Today’s choice is a virtue name with a decidedly feminine style.
With thanks to Sky for the request, our Baby Name of the Day is Honora.
Honora: Adjective, Noun and Verb
Honor is a good word. It’s hard to argue with such a virtuous virtue, right?
It comes from the Anglo-French honour, ultimately from the Latin honorem. Noah Webster convinced Americans the drop the u, while the British still prefer honour.
There are lots of different uses of the word: there’s the honor roll, to do the honors, to defend one’s honor, to honor an agreement. But they all generally mean the same thing – dignity, respect, keeping one’s commitment.
Virtue names are in the midst of a renaissance, and parents are embracing plenty of meaningful names, many first used by the Puritans.
No surprise that Honor would find some use as a given name among the Puritans or modern parents, but this story starts back farther than you might guess.
Honora: Ancient World
There was a Roman emperor named Honorius from 393 to 423. The general impression is that Honorius was a dud. Among other things, Rome was sacked for the first time in eight centuries on his watch.
But there were also four popes and a handful of saints by the name, and Honorius was a common enough given name that we have a feminine form: Honoria.
In other words, Honora might not be an elaboration of Honor as much as it is a variant of Honoria.
There are also masculine forms, like the French Honoré – the given name of writer Balzac.
Honora: From the 1800s to the Roaring 20s
Charlotte Yonge was a wildly successful novelist in the nineteenth century. (That’s her in the picture.) From the 1840s through the 1890s, she published dozens of works.
Yonge was a serious name nerd. Her characters wore rarities like Amabel and Lucilla and they answer to nicknames – sometimes more than one.
Plus, Yonge wrote a baby name book – the nineteenth century equivalent of a baby name blog!
Honora is a character in Yonge’s 1860 Hopes & Fears.
In 1880, the first year the Social Security Administration collected given name data, Honora ranks in the US Top 1000. Credit to Yonge?
But the name was in the air. Sara and Gerald Murphy were at the center of a glittering Jazz Age set of young, wealthy Americans in Europe. F. Scott Fitzgerald was a dear friend. They had three children, sons Baoth and Patrick, and daughter Honoria, born sometime in the 1920s.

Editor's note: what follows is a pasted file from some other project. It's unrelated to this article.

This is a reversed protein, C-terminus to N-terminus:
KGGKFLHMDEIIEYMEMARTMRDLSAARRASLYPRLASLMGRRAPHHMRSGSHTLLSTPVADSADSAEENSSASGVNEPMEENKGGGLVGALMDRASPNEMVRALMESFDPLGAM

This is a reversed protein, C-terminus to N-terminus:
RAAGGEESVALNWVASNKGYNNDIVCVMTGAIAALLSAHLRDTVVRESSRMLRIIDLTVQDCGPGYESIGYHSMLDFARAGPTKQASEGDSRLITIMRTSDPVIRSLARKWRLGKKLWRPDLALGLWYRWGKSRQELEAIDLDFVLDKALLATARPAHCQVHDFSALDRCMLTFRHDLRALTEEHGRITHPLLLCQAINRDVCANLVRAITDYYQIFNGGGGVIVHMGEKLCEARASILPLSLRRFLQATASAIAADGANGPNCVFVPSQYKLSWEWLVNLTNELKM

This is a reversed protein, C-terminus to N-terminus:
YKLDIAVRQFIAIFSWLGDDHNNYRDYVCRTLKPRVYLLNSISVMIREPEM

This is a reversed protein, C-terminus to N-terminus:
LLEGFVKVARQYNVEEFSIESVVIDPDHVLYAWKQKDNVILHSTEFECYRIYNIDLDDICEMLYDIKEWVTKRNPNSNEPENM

Honora: You Might Think of …
No form of the name has been especially common in recent decades. There have been a few, including:
- British actress Honor Blackman, best known as an early Bond girl.
- Jessica Alba’s older daughter, Honor Marie.
- Fictional Honorias in novels by Charles Dickens and Agatha Christie, as well as PG Wodehouse’s Jeeves and Wooster stories.
Honora might be most obscure form of the name, somewhere between the frills-free Honor and Honoria, with her fashionable -ia ending.
In the US in 2013, parents welcomed 133 girls (and 64 boys) named Honor, plus 2o girls called Honora, and fewer than five named Honoria.
Honora could make a great formal name for Nora, or a lovely name on her own. If you’re after a rarity that feels more vintage than modern, Honora is one to consider.
What do you think of Honor/Honora/Honoria? And which form of the name is your favorite?
A family name for us, we always pronounced it uh-NOOR-uh.
I love Honoria because of Jeeves & Wooster (the show; I’ve never read the books). Honoria was sporty and fun, and I always wished Wooster (played by young Hugh Laurie) would end up with her. 🙂
Reminds me of the character in Bleak House. I would be more likely to use Honor.
Honora was once a favorite of mine until I realized I was pronouncing it wrong, or at least using the less favored pronunciation. How do you pronounce it? Aw-Nora with the emphasis on Nora, or aw-naw-ruh?
I do like Honora, but I ultimately prefer Honor. I would use this as a middle name, not as a first. (Honor as a first name just makes me think of Jessica Alba’s little girl.) I would love to see Honora used again, though. It’s a perfect twist on the now-popular Nora.